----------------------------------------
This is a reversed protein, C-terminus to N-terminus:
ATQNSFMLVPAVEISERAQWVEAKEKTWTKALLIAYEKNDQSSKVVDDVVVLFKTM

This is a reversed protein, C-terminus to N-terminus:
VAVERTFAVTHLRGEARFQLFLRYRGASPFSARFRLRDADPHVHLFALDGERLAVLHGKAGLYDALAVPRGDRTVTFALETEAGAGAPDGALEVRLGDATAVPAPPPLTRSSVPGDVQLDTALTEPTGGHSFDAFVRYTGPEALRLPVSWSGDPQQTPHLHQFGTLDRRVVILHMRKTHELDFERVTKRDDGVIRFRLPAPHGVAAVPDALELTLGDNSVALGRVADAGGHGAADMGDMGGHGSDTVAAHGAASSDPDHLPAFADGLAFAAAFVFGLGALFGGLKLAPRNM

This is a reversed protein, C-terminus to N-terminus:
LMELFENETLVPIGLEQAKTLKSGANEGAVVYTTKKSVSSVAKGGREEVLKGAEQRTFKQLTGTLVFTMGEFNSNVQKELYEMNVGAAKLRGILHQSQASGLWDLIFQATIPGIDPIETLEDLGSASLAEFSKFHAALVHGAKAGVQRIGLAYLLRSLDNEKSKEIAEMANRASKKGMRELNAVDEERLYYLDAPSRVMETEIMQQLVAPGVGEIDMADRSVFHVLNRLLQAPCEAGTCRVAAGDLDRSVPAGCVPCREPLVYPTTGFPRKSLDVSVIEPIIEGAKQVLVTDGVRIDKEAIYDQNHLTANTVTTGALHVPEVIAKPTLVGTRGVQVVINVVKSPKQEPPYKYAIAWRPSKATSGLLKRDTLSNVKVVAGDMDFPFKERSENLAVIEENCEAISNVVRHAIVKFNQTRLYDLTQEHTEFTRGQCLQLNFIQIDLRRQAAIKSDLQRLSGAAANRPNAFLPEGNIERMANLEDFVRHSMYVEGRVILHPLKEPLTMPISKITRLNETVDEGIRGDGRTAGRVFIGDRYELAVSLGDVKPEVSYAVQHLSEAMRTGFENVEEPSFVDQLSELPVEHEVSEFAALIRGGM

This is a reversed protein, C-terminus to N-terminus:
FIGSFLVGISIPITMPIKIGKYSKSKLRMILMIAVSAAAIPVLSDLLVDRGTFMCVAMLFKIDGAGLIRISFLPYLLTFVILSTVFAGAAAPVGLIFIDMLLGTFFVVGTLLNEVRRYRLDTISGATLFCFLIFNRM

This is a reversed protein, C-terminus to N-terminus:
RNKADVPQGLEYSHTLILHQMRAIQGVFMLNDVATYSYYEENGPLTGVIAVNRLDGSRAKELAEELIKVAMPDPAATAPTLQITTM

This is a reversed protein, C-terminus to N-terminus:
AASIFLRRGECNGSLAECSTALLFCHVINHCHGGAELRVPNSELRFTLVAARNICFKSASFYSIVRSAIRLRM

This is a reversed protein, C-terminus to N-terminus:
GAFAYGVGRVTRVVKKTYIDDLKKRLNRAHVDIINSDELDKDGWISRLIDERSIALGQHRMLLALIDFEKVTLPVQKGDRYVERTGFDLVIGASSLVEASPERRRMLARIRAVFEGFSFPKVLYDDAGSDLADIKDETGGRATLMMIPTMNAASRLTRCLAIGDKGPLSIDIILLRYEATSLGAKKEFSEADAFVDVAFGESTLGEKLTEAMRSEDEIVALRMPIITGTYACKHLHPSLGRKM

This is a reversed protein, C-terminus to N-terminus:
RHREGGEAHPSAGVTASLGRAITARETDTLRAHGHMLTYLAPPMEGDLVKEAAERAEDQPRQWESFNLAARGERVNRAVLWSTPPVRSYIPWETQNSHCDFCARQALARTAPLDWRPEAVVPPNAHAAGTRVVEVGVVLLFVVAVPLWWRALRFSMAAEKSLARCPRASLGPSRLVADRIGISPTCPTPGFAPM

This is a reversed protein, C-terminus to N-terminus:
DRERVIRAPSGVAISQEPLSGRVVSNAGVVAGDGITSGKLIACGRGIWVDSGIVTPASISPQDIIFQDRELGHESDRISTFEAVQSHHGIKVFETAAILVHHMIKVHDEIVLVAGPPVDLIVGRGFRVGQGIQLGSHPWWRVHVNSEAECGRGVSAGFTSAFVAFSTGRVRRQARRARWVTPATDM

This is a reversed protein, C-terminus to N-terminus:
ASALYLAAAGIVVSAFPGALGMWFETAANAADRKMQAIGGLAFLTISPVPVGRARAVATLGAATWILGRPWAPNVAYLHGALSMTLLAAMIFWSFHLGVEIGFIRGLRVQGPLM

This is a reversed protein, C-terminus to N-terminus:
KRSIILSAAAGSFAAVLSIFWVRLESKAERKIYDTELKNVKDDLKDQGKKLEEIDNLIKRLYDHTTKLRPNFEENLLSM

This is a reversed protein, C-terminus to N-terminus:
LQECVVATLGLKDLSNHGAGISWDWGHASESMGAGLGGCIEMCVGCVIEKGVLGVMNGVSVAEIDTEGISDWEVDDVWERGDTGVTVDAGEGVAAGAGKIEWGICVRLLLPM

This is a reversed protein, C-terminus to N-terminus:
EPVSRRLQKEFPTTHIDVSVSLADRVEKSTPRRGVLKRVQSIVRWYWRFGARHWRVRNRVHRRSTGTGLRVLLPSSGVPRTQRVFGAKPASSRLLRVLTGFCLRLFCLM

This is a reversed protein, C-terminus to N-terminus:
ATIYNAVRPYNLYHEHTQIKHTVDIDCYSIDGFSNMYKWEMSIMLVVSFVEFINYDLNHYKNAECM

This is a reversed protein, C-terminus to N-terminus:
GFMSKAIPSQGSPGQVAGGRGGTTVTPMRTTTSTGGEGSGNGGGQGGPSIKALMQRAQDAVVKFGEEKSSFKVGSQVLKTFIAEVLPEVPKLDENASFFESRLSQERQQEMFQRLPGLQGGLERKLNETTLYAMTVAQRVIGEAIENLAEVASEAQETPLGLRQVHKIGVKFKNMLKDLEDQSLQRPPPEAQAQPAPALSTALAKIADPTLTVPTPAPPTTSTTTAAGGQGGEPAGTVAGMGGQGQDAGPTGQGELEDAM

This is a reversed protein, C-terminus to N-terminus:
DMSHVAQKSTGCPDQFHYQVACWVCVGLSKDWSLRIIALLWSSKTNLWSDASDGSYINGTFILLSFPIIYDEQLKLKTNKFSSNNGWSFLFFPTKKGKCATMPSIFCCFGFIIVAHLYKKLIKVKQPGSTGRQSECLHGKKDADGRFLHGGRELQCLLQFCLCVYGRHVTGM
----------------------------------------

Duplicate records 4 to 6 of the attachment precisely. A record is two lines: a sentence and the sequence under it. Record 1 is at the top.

This is a reversed protein, C-terminus to N-terminus:
FIGSFLVGISIPITMPIKIGKYSKSKLRMILMIAVSAAAIPVLSDLLVDRGTFMCVAMLFKIDGAGLIRISFLPYLLTFVILSTVFAGAAAPVGLIFIDMLLGTFFVVGTLLNEVRRYRLDTISGATLFCFLIFNRM

This is a reversed protein, C-terminus to N-terminus:
RNKADVPQGLEYSHTLILHQMRAIQGVFMLNDVATYSYYEENGPLTGVIAVNRLDGSRAKELAEELIKVAMPDPAATAPTLQITTM

This is a reversed protein, C-terminus to N-terminus:
AASIFLRRGECNGSLAECSTALLFCHVINHCHGGAELRVPNSELRFTLVAARNICFKSASFYSIVRSAIRLRM